Eddie Murphy brings his A-game to ‘Saturday Night Live’

After a prolonged absence, the man who saved the show came back to host — and revived it again


Eddie Murphy, pictured here in 2010, brought his decades-aged comedic knowledge and charisma to the December 21 "Saturday Night Live" stage.  

Courtesy David Shankbone

The history of “Saturday Night Live” is riddled with reviewers proclaiming the show dead. Following the departure of the show’s original cast in 1980, “SNL” suffered a rocky season with almost the entire cast turning over in ‘81. Five years later, producer Lorne Michaels returned after a prolonged absence, with established stars such as Anthony Michael Hall and Robert Downey Jr. joining the cast and quickly departing after one much-maligned season. Now, the show finds itself in a different hole — it’s an American institution now, but one that seems to be meandering aimlessly into the abyss like so many others. Particularly since Donald Trump’s election, “SNL”’s seeming inability to invest in political sketches with the precision and detail they deserve has become a massive blind spot.

Enter Eddie Murphy. The man who almost single-handedly revived “Saturday Night Live” following the disastrous 1980-81 season at long last returned as host, bringing with him a wide array of characters not seen since his glory days. Gumby, Buckwheat and Mister Robinson all made appearances, and while not all of Murphy’s characters translate well to 2019, he brought an infectious energy to the show on Dec. 21 which is sorely lacking from today’s standard “SNL.” When Murphy wasn’t on-screen, the show was again mired in toothless political sketches, suggesting that the success of this episode is likely an aberration.

“Weekend Update,” the show’s longtime bedrock, was a perfect microcosm. It may be too much to expect a show like “Saturday Night Live” to do really hard-hitting political content, but given how much of its runtime is dedicated to “Update,” the tired formula that Michael Che and Colin Jost trot out week after week needs improvement. Luckily, Murphy soon took center stage with his “Gumby” character, a bizarre adaptation of the long-forgotten 1960s cartoon character who kvetches at Che and Jost for leaving him out of the show. After Murphy brought the house down, “Update” ran two more middling segments before ending on a high note with Che and Jost trading jokes designed to make the other look bad — Che emerging victorious by forcing Jost to “refuse” to tell a joke because an African-American man was holding his cue cards.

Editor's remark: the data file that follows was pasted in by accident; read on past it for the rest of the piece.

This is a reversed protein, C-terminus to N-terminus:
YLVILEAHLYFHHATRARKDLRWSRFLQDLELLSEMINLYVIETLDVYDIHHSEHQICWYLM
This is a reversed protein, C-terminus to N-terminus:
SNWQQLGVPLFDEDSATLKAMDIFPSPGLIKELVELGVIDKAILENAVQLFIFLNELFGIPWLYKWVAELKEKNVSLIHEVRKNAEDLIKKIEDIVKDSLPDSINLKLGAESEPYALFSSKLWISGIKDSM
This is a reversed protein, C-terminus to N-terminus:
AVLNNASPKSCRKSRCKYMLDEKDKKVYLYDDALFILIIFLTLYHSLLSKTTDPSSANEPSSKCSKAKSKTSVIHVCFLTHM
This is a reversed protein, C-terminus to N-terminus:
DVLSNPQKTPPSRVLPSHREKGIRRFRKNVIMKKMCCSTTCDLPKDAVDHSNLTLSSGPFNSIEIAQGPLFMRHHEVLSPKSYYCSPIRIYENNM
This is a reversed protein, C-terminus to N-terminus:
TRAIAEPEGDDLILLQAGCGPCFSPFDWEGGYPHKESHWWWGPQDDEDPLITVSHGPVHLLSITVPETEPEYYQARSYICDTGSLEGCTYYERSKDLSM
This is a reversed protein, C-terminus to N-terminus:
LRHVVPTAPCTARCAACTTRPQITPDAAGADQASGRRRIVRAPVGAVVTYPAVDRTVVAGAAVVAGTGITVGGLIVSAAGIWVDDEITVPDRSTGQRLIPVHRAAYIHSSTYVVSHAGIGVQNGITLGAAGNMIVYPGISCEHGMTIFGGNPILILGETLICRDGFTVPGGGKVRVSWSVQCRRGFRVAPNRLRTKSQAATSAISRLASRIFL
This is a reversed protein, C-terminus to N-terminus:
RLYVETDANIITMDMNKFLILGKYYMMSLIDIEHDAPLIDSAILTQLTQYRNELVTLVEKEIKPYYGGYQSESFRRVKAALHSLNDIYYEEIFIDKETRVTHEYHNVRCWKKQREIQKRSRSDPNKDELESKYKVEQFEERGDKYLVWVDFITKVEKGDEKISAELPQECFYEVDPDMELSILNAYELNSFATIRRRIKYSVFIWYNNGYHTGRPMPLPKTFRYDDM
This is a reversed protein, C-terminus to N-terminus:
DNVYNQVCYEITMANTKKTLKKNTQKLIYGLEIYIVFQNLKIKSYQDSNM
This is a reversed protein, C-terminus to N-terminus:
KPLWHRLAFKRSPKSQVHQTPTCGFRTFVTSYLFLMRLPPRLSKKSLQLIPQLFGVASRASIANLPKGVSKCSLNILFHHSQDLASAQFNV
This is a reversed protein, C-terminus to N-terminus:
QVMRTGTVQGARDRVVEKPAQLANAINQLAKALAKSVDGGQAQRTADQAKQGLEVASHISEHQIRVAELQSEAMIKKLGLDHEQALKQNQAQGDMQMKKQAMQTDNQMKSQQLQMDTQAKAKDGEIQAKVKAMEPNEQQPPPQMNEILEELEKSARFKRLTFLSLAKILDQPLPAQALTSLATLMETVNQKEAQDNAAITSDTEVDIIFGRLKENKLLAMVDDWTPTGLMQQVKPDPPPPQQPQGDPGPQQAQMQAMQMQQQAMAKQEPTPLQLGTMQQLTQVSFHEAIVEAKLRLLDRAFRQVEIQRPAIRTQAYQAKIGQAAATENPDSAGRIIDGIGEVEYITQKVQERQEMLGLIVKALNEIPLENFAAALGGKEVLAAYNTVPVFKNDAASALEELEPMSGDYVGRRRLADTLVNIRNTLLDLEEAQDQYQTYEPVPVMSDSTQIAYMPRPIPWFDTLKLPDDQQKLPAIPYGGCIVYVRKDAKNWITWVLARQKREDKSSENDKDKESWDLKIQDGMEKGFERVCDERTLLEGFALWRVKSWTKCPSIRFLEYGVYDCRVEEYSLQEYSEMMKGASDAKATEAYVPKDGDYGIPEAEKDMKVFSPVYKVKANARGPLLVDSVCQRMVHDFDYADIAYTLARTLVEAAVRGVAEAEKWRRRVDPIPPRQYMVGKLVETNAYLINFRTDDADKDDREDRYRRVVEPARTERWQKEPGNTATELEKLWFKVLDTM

Racial sensitivity (or lack thereof) was a recurring theme on the episode. 2019’s version of Mister Robinson, perhaps Murphy’s most iconic contribution to “SNL” canon, is now dealing with gentrification. As Mister Rogers’ urban equivalent, Mister Robinson always combined streetwise charm with a more sinister side. Here, he’s no different, luring viewers into his home with a toothy grin before revealing that he stole a 72-inch TV from his neighbors — on which he proudly displays one of the words of the day, “racist.” In a pre-taped “Home for the Holidays” segment, Murphy’s patriarch gives a speech commemorating the holiday season, intercut with scenes of the family at each others’ throats — including one in which he answers his daughter’s “Why can’t I marry him? Because he’s white?” with an emphatic “Yes!”

The show’s monologue featured cameos by perhaps America’s three (other) greatest black comedians, but at the center of it all was Murphy. Bringing out Tracy Morgan, Dave Chappelle and Chris Rock to pay homage was a wonderful tribute to his influence, and the episode’s very last moments showed just how much he deserves it. In an otherwise forgettable sketch revolving around an accident at a North Pole toy factory, Murphy took over, his shocked bystander delivering every line with undeniable comic energy. The other cast members didn’t have to do much other than stand around and deliver their lines — Murphy was just that much of a force. 

It’s a shame that the show can’t stay at this level, but such has always been the case for “Saturday Night Live,” a show that depends greatly on its guest host. It now seems that “SNL” needs a truly transcendent host to deliver a memorable episode — and while Murphy certainly delivered, there aren’t many who can bring what he brought to the table. But as long as the show continues in its current format, there will always be the opportunity for a comedically talented host to bring it up to their level. Hopefully, Murphy himself will take that opportunity again sooner rather than later.

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